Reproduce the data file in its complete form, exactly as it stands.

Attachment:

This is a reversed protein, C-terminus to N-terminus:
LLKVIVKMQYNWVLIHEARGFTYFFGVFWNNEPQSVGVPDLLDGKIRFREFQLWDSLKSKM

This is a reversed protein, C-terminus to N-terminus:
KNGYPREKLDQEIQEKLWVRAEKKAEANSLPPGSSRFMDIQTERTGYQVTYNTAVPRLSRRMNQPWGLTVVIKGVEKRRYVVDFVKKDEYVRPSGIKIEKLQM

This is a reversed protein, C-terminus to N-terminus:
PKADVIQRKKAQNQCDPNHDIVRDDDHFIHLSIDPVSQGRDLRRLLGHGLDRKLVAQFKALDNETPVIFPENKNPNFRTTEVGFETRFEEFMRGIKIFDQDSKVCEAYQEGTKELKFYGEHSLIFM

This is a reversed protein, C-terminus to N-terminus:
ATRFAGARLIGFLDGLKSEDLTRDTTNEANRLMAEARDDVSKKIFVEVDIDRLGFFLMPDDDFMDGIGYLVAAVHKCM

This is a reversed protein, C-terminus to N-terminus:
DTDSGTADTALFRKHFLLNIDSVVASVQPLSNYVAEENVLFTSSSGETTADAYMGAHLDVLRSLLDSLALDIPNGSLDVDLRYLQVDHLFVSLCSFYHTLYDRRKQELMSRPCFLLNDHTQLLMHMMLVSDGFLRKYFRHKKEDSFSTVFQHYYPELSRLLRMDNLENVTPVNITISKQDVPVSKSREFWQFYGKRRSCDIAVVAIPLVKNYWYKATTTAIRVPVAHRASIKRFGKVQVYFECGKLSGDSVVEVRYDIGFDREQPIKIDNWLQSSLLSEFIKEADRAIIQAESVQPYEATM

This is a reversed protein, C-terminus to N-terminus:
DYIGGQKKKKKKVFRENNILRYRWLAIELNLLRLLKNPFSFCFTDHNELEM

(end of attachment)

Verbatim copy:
This is a reversed protein, C-terminus to N-terminus:
LLKVIVKMQYNWVLIHEARGFTYFFGVFWNNEPQSVGVPDLLDGKIRFREFQLWDSLKSKM

This is a reversed protein, C-terminus to N-terminus:
KNGYPREKLDQEIQEKLWVRAEKKAEANSLPPGSSRFMDIQTERTGYQVTYNTAVPRLSRRMNQPWGLTVVIKGVEKRRYVVDFVKKDEYVRPSGIKIEKLQM

This is a reversed protein, C-terminus to N-terminus:
PKADVIQRKKAQNQCDPNHDIVRDDDHFIHLSIDPVSQGRDLRRLLGHGLDRKLVAQFKALDNETPVIFPENKNPNFRTTEVGFETRFEEFMRGIKIFDQDSKVCEAYQEGTKELKFYGEHSLIFM

This is a reversed protein, C-terminus to N-terminus:
ATRFAGARLIGFLDGLKSEDLTRDTTNEANRLMAEARDDVSKKIFVEVDIDRLGFFLMPDDDFMDGIGYLVAAVHKCM

This is a reversed protein, C-terminus to N-terminus:
DTDSGTADTALFRKHFLLNIDSVVASVQPLSNYVAEENVLFTSSSGETTADAYMGAHLDVLRSLLDSLALDIPNGSLDVDLRYLQVDHLFVSLCSFYHTLYDRRKQELMSRPCFLLNDHTQLLMHMMLVSDGFLRKYFRHKKEDSFSTVFQHYYPELSRLLRMDNLENVTPVNITISKQDVPVSKSREFWQFYGKRRSCDIAVVAIPLVKNYWYKATTTAIRVPVAHRASIKRFGKVQVYFECGKLSGDSVVEVRYDIGFDREQPIKIDNWLQSSLLSEFIKEADRAIIQAESVQPYEATM

This is a reversed protein, C-terminus to N-terminus:
DYIGGQKKKKKKVFRENNILRYRWLAIELNLLRLLKNPFSFCFTDHNELEM